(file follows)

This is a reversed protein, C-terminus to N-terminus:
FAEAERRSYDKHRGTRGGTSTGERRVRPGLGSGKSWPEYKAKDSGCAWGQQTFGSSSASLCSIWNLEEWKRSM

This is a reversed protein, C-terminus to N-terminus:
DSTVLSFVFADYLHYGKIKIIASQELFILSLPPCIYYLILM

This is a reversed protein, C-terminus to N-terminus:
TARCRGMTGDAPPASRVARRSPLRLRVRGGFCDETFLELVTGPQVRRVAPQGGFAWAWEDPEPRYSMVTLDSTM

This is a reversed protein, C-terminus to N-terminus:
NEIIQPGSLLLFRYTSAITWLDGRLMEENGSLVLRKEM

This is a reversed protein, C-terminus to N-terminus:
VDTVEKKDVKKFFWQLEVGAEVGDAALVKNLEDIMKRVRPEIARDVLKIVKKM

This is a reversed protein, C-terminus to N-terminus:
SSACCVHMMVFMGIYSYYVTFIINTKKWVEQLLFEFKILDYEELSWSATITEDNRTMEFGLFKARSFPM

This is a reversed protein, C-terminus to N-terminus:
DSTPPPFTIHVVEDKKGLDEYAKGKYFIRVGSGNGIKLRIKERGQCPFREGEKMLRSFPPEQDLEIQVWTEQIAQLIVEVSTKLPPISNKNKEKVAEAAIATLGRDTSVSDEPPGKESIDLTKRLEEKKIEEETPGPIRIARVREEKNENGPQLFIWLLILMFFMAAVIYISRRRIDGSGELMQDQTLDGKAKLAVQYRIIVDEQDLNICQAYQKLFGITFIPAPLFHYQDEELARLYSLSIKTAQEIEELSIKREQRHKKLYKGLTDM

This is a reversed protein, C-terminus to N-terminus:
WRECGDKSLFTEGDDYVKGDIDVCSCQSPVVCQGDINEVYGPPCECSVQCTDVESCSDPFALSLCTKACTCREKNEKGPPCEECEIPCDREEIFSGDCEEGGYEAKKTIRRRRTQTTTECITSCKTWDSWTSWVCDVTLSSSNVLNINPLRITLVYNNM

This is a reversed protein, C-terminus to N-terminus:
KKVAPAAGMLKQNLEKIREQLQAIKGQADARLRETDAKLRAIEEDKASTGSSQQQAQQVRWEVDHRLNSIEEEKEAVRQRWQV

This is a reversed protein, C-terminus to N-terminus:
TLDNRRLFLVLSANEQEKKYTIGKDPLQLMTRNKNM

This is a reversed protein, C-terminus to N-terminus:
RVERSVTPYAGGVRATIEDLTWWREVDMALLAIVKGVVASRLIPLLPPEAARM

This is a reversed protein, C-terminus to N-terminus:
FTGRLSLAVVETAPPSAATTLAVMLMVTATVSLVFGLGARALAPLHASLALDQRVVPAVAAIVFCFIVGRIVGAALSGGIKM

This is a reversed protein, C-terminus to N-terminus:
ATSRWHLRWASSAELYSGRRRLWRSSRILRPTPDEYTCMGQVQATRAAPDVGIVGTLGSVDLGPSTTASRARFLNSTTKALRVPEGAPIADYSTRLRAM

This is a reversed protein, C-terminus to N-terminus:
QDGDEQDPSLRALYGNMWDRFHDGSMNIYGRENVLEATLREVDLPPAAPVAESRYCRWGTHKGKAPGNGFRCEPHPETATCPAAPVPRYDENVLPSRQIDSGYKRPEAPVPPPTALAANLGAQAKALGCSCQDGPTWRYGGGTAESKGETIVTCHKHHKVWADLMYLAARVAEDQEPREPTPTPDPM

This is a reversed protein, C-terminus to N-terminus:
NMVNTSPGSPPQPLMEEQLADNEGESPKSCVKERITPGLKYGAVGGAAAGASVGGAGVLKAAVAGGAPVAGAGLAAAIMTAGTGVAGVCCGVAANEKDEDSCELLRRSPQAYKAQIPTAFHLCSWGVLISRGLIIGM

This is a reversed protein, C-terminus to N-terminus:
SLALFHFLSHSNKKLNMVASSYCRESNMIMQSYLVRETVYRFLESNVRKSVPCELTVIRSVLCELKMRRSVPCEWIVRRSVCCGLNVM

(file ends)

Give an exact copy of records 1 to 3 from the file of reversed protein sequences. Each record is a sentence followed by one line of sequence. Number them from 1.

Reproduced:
This is a reversed protein, C-terminus to N-terminus:
FAEAERRSYDKHRGTRGGTSTGERRVRPGLGSGKSWPEYKAKDSGCAWGQQTFGSSSASLCSIWNLEEWKRSM

This is a reversed protein, C-terminus to N-terminus:
DSTVLSFVFADYLHYGKIKIIASQELFILSLPPCIYYLILM

This is a reversed protein, C-terminus to N-terminus:
TARCRGMTGDAPPASRVARRSPLRLRVRGGFCDETFLELVTGPQVRRVAPQGGFAWAWEDPEPRYSMVTLDSTM